Each time you run loaddata, the data will be read from the fixture and re-loaded into the database. Note this means that if you change one of the rows created by a fixture and then run loaddata again, you’ll wipe out any changes you’ve made.

To test my understanding of this, I created an empty fixture:

Shell
(oscar) $ echo '{}' > frobshop/fixtures/empty.json

Now I loaded the empty fixture:

Shell
(oscar) $ ./manage.py loaddata frobshop/fixtures/empty.json
/var/work/django/oscar/lib/python3.8/site-packages/django/core/management/commands/loaddata.py:211: RuntimeWarning: No fixture data found for 'empty'. (File format may be invalid.)
  warnings.warn(
Installed 0 object(s) from 1 fixture(s) 

(oscar) $ ./manage.py dumpdata
Lots and lots of JSON is output 

That did not go as expected. The documentation should say that affected records in the database will be overwritten. That is different from my understanding of the current phrasing, which suggests to me that the entire contents of affected tables are replaced.

runserver Subcommand

Run Django for development purposes on all IP addresses and port 8001:

Shell
(oscar) $ ./manage.py runserver 0.0.0.0 8001

By default, the development server doesn’t serve static files. To change this, read Managing static files.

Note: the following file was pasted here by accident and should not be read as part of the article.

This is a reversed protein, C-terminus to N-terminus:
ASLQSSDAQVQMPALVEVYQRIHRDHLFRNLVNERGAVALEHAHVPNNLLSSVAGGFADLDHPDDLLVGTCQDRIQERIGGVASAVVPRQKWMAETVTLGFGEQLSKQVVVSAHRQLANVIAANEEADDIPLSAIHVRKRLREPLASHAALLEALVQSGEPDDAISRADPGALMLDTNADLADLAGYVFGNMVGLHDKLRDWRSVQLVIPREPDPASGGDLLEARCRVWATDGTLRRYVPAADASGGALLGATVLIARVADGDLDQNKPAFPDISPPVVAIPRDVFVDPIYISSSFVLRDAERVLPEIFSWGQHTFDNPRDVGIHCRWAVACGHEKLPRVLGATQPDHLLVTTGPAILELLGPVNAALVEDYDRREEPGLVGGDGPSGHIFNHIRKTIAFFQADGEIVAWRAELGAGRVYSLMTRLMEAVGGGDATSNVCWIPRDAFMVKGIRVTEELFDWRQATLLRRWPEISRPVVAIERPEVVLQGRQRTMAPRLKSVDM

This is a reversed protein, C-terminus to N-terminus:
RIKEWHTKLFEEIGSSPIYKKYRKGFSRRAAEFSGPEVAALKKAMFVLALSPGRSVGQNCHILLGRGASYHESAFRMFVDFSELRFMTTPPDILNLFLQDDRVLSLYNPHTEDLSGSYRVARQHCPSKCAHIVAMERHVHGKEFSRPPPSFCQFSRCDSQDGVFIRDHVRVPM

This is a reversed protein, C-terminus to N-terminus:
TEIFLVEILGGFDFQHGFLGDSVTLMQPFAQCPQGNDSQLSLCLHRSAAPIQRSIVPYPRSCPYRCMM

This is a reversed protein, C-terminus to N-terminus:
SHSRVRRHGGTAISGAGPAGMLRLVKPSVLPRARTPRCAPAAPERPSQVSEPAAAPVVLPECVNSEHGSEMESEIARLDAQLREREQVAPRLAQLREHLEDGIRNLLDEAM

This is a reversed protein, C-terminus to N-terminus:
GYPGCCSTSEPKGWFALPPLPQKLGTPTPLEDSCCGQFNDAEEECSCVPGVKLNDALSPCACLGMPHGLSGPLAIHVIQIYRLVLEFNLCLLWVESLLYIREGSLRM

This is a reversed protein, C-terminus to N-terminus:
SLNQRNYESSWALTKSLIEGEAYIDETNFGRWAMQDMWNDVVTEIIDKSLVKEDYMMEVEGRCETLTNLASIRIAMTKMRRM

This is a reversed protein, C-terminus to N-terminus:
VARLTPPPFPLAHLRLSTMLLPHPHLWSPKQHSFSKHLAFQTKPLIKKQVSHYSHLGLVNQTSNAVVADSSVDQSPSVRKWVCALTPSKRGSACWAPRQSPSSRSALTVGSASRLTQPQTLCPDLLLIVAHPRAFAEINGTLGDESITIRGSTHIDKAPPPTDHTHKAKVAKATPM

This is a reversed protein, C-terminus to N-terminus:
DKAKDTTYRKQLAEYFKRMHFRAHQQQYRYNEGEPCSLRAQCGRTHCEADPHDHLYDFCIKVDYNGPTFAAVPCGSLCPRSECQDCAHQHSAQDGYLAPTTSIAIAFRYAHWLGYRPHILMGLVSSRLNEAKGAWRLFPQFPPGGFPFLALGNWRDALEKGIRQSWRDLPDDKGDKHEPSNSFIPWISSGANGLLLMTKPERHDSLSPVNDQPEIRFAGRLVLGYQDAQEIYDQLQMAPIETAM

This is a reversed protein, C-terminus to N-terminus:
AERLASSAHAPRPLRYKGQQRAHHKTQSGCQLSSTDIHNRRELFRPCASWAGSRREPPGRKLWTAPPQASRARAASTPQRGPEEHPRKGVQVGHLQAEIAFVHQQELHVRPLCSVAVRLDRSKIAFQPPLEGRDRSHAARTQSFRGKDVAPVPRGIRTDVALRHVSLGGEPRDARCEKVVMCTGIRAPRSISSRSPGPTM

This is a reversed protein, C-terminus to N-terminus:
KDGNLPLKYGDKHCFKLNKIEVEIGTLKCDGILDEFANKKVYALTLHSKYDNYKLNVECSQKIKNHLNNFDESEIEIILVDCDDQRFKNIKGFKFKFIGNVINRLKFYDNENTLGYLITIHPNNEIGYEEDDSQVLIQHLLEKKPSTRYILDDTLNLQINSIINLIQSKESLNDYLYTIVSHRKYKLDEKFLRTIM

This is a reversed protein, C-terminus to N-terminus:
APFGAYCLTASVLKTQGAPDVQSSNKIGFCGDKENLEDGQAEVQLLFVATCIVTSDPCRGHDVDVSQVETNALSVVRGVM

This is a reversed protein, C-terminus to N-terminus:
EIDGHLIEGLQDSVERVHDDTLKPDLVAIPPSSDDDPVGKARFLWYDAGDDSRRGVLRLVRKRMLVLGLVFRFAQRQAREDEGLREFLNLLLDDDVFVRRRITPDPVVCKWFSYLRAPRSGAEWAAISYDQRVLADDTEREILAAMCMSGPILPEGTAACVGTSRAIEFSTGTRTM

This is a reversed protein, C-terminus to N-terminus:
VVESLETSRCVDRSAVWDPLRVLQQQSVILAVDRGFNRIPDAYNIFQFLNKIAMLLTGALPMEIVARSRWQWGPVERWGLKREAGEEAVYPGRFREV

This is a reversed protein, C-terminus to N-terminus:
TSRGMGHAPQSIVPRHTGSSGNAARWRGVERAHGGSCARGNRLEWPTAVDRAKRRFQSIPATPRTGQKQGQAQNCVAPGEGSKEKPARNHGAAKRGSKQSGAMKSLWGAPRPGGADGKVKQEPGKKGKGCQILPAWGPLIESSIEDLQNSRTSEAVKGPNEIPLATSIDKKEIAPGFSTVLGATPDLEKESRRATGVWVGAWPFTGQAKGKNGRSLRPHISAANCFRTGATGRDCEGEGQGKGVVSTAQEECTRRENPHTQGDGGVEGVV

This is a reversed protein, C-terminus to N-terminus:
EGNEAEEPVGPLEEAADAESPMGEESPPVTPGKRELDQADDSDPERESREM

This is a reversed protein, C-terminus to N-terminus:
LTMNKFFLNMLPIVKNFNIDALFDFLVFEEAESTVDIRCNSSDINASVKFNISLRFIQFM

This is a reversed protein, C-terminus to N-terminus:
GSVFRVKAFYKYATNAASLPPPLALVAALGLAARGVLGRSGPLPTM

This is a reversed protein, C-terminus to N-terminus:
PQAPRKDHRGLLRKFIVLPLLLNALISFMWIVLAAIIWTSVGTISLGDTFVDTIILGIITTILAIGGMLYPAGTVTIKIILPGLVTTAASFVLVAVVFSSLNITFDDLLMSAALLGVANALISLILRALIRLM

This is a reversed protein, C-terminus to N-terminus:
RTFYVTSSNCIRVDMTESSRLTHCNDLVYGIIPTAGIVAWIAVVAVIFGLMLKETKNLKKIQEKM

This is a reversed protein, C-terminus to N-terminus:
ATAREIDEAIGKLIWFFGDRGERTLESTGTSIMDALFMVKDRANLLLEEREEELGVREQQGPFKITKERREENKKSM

Django Debug Toolbar

The Django Debug Toolbar is a very useful tool, and is easy to set up. This is a good video on YouTube about installing Django Debug Toolbar.

The Django Debug Toolbar is only needed for development, so it should be installed after separate settings for dev have been established.

I put the Django Debug Toolbar settings in settings/dev.py. Below is my complete settings/dev.py for Frobshop; the only line not associated with Django Debug Toolbar is the one starting with EMAIL_BACKEND:

settings/dev.py
from .base import *

DEBUG = True

EMAIL_BACKEND = 'django.core.mail.backends.console.EmailBackend'

DEBUG_TOOLBAR_CONFIG = {
    'JQUERY_URL': '',
}

INSTALLED_APPS += [
    'debug_toolbar',
]

INTERNAL_IPS = [
    '127.0.0.1',
]

MIDDLEWARE += [
    'debug_toolbar.middleware.DebugToolbarMiddleware',
]

The only other changes required in order for the Django Debug Toolbar to operate are:

  1. Add the following to urls.py:
    urls.py
    import debug_toolbar
    
    urlpatterns = [ 
        path('__debug__/', include(debug_toolbar.urls)),
    ] 
  2. Add the .dev qualifier to frobshop.settings in manage.py:
    manage.py
    os.environ.setdefault('DJANGO_SETTINGS_MODULE', 'frobshop.settings.dev')

Now install Django Debug Toolbar and update requirements.txt:

Shell
(oscar) $ python -m pip install django-debug-toolbar

(oscar) $ pip freeze > requirements.txt